Elections 2012: Mitt Romney Wins New Hampshire

Mitt Romney cruised to a solid victory in the New Hampshire primary Tuesday night, picking up steam from his first-place finish in the lead-off Iowa caucuses and firmly establishing himself as the man to beat for the Republican presidential nomination.

Mitt Romney swept to victory in the New Hampshire primary on Tuesday, turning back a ferocious assault from rivals who sought to disqualify him in the eyes of conservatives, in a contest that failed to anoint a strong opponent to slow his march to the Republican nomination. Photo: SNHU/Flickr

Romney took a crucial step toward the Republican nomination on Tuesday with his win in New Hampshire, the second contest in thestate-by-state battle for the Republican nomination. He won 39 percent of the vote and was well ahead of his nearest rival, Reuters informs.

“Tonight we made history,” Romney told cheering supporters before pivoting to a stinging denunciation of President Barack Obama.

“The middle class has been crushed … our debt is too high and our opportunities too few,” he declared – ignoring the rivals who had been assailing him for weeks and making clear he intends to be viewed as the party’s nominee in waiting after only two contests.

According to The New York Times, representative Ron Paul of Texas, whose candidacy has never concerned Mr. Romney, finished second. Former Gov. Jon M. Huntsman Jr. of Utah, who staked his entire campaign here, placed a distant third but pledged to fight on.

Victory in South Carolina’s January 21 primary could derail rivals’ hopes to consolidate a splintered conservative vote and set Romney on a steady march to nomination.

With his victory, Romney became the first Republican to sweep the first two contests in competitive races since 1976. Based on partial returns, The Associated Press estimated that turnout would exceed the 2008 record by about 4 percent, according to The Huff Post.

“In the last few days, we have seen some desperate Republicans join forces with him,” Mr. Romney said. “This is such a mistake for our party and for our nation. This country already has a leader who divides us with the bitter politics of envy.”

His words were directed squarely at Newt Gingrich, the former House speaker, who accused Mr. Romney of presiding over the “looting” of companies.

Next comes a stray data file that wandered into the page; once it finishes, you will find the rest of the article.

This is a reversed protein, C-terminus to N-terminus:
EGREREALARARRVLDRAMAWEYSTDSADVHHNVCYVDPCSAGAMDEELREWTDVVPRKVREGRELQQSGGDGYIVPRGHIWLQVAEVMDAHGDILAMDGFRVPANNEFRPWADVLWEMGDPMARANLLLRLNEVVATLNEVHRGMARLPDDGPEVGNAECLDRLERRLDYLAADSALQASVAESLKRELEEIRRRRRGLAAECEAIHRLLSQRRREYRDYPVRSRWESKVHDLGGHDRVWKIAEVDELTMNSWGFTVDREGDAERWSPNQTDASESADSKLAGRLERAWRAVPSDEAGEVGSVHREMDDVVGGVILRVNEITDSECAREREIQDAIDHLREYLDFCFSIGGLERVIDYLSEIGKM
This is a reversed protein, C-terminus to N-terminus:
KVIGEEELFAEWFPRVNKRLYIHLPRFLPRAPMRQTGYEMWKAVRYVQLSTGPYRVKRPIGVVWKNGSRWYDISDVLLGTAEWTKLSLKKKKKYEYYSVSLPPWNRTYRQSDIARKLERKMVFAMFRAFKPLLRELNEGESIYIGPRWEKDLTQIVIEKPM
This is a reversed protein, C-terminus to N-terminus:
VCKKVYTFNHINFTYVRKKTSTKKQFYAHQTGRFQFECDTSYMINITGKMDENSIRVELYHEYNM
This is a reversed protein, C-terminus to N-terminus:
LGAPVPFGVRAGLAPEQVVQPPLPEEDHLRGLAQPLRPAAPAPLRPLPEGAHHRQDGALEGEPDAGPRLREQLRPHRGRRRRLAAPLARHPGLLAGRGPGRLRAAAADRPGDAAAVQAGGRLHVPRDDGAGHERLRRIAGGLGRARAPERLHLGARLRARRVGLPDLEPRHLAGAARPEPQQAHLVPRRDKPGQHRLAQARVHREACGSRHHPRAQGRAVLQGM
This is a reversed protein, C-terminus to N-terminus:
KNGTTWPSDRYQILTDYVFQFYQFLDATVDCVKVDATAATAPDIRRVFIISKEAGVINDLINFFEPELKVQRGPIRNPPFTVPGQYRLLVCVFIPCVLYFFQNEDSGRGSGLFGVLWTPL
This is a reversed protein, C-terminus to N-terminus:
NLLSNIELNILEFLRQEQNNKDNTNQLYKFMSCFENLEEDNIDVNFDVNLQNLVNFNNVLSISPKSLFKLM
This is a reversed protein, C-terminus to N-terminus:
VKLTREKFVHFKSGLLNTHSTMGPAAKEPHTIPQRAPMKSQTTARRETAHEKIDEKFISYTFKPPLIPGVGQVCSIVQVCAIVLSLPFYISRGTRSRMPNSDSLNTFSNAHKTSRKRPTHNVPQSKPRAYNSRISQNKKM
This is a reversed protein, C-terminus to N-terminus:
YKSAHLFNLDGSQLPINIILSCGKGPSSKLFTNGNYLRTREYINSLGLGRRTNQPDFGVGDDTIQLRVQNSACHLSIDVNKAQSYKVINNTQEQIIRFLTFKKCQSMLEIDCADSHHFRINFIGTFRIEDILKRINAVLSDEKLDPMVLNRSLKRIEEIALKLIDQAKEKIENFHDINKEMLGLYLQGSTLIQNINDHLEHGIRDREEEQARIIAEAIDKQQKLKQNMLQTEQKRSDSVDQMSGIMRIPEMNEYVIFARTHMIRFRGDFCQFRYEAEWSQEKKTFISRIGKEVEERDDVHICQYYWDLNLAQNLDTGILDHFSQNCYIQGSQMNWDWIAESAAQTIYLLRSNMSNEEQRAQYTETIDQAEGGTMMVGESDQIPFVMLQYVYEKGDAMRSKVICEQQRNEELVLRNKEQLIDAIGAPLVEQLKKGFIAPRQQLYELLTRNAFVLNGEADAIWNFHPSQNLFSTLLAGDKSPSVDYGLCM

Unlike Iowa and New Hampshire, where unemployment is well below the national average, joblessness is far higher in South Carolina. That creates a different political environment for the race.

The state also has a reputation for primaries turning nasty, and it appeared that all of Romney’s pursuers read the new Hampshire returns as reason enough to remain in the race.

Mr. Paul, the only Republican candidate to rival Mr. Romney in the breadth of his organization across the country, congratulated Mr. Romney on his triumph and pledged to press forward with his campaign, declaring, “We have had a victory for the cause of liberty tonight.”

Texas Gov. Rick Perry, who skipped New Hampshire to get a head start in South Carolina, said Tuesday’s results showed “the race for a conservative alternative to Mitt Romney remains wide open.”

“They’re vultures that are sitting out there on the tree limb waiting for the company to get sick,” Mr. Perry told a crowd in Fort Mill, S.C. “And then they swoop in, they eat the carcass, they leave with that, and they leave the skeleton.”

Huntsman had staked his candidacy on a strong showing in New Hampshire, and he announced after the polls closed that he had passed his own test. “Where we stand is a solid position and we go south from here,” he said.

“Ladies and gentlemen, I think we’re in the hunt,” Mr. Huntsman said, speaking to his supporters in Manchester. “I’d say third place is a ticket to ride, ladies and gentlemen. Hello, South Carolina.”

Mr. Santorum and Mr. Gingrich delivered speeches at the same time on Tuesday evening, not conceding defeat, but arguing that the race was only beginning. They thanked the voters of New Hampshire before dashing off to South Carolina, where they hoped the electorate would be more welcoming to their message.

“I believe we can reach out and create a majority that will shock the country and a majority that will continue to put us on the right track,” Mr. Gingrich said. “It is doable. It is a daunting challenge, but consider the alternative.”

“We have an opportunity to be the true conservative to do what’s necessary,” said Mr. Santorum, who had hoped his strong second-place finish in Iowa would keep his candidacy alive. He reassured his supporters, “We can win this race.”

Romney’s Mormon faith was a stumbling block for some evangelical Christians in Iowa, who also make up a large percentage of the South Carolina electorate.

Still, polls show Romney leading other candidates in the state.

A Reuters/Ipsos poll on Tuesday showed Romney was way ahead of rival Republicans nationally, with 30 percent support. He still trailed Obama by 5 percentage points in the White House race but was catching up.

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